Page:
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HFC Editorial Review of "All Manner of Things" by Dr. Wendy Dunn

Falling Pomegranate Seeds: All Manner of Things – by Dr. Wendy J. Dunn




Winter, 1539: María de Salinas is dying. Too ill to travel, she writes a letter to her daughter Katherine, the young duchess of Suffolk. A letter telling of her life: a life intertwined with her friend and cousin Catalina of Aragon, the youngest child of Isabel of Castile. It is a letter to help her daughter understand the choices she has made in her life, beginning from the time she keeps her vow to Catalina to share her life of exile in England. Friendship. Betrayal. Hatred. Forgiveness. Love wins out in the end.

The year is 1501 and a retinue of retainers and attendants is accompanying the royal daughter of Spain, Catalina of Aragon, from Spain to England where she will meet and wed the heir to the English throne, the young Prince Arthur Tudor, son of Henry VII. Among her attendants is her dearest friend María de Salinas, who brings with her a love of music and poetry and a rich knowledge of herbalism and healing. Maria and Catalina are all of fifteen years old at this point, just past childhood, but nonetheless pawns in the great chess match of alliances and pacts between the great powers of sixteenth-century Europe.

All Manner of Thingsis the second book in the series Falling Pomegranate Seeds, which traces the life of Catalina of Aragon, youngest daughter of King Ferdinand of Aragon and Queen Isabella of Castile.

The story is told through María’s eyes as, towards the end of her life, she pens a letter to her daughter. Through her recollections, her own letters to her tutor back in Spain, poetry, and a selection of texts from the period, we accompany her through the years. It is her own story that she tells to her daughter, but it is not only her story, for as one of Catalina’s noble serving women, Maria’s story is inextricably entwined with that of the princess.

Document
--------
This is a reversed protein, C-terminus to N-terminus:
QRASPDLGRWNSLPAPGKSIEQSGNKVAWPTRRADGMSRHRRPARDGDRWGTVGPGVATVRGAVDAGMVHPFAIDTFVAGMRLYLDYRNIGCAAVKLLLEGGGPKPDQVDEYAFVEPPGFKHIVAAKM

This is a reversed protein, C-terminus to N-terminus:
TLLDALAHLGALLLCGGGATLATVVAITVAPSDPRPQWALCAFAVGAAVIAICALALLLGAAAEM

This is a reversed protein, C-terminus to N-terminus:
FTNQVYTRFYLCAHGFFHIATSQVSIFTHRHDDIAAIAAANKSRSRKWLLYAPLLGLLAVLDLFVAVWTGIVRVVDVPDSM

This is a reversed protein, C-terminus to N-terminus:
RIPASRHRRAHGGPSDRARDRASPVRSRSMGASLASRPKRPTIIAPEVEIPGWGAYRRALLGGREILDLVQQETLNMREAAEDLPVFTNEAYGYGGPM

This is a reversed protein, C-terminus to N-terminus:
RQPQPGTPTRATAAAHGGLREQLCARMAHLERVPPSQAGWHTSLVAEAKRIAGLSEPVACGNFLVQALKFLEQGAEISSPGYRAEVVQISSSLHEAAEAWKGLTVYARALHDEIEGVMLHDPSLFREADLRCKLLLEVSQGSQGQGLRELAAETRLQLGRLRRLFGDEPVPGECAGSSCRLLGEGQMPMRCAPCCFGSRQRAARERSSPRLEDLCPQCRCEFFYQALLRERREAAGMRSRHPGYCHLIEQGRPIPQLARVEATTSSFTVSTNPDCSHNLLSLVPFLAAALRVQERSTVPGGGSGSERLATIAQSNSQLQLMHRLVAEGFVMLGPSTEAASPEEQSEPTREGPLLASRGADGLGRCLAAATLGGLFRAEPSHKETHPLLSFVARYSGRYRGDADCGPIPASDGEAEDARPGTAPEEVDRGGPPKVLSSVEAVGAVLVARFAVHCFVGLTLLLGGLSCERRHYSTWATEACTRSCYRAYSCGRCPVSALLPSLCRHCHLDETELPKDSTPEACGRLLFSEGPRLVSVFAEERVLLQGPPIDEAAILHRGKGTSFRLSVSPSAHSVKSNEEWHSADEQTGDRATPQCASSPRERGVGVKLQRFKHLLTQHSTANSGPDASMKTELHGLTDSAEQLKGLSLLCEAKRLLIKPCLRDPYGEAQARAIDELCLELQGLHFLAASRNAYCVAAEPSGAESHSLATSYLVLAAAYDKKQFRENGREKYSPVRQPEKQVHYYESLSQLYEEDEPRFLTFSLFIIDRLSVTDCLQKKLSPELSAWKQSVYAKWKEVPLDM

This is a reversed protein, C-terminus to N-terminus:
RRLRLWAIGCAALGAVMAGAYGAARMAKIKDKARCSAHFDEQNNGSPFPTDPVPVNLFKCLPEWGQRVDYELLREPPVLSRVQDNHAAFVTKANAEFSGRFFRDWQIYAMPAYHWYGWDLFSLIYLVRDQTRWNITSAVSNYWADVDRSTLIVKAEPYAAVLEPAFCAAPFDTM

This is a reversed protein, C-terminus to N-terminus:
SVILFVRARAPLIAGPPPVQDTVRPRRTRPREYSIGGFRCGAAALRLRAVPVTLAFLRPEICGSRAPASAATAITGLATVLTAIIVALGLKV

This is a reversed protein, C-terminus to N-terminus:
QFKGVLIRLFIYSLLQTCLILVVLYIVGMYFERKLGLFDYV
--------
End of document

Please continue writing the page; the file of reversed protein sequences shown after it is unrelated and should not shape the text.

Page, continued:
Thus it is that the reader joins the royal retinue, moving from those first days of separation from family and everything they know, to England’s cold and foreign shores, to life under the protection – or is that imprisonment? – of Henry Tudor. Maria stays with her dear friend during a short and heartbreaking half-marriage with gentle Prince Arthur, and through a tumultuous second marriage to the young and brash new king of England, Henry VIII, when she becomes known to her people as Queen Katherine, and to the history books as Katherine of Aragon.

Author Wendy J. Dunn paints an exquisitely detailed picture of the English court at the time. She brings us into the castles and courts of the kings where we meet stern and forbidding Henry Tudor and his compassionate wife. We celebrate the growing affection between Catalina and Arthur and grieve with the princess at her royal husband’s death. And then, through years of spiteful neglect, we struggle with the Spanish contingent as they exist in a strained limbo, Catalina being neither wife nor widow, playthings to the men of power as they work their machinations of politics.

Likewise, we are witness to the casual brutality and violence of Henry VIII’s regime once he takes power, and cry with the new queen with each lost baby as she watches her new husband’s affection ebb in his quest for passion and an heir. And all around, the politics swirls, touching the edges of the narrative with its relentlessness, casting the powerlessness of the women into sharp relief.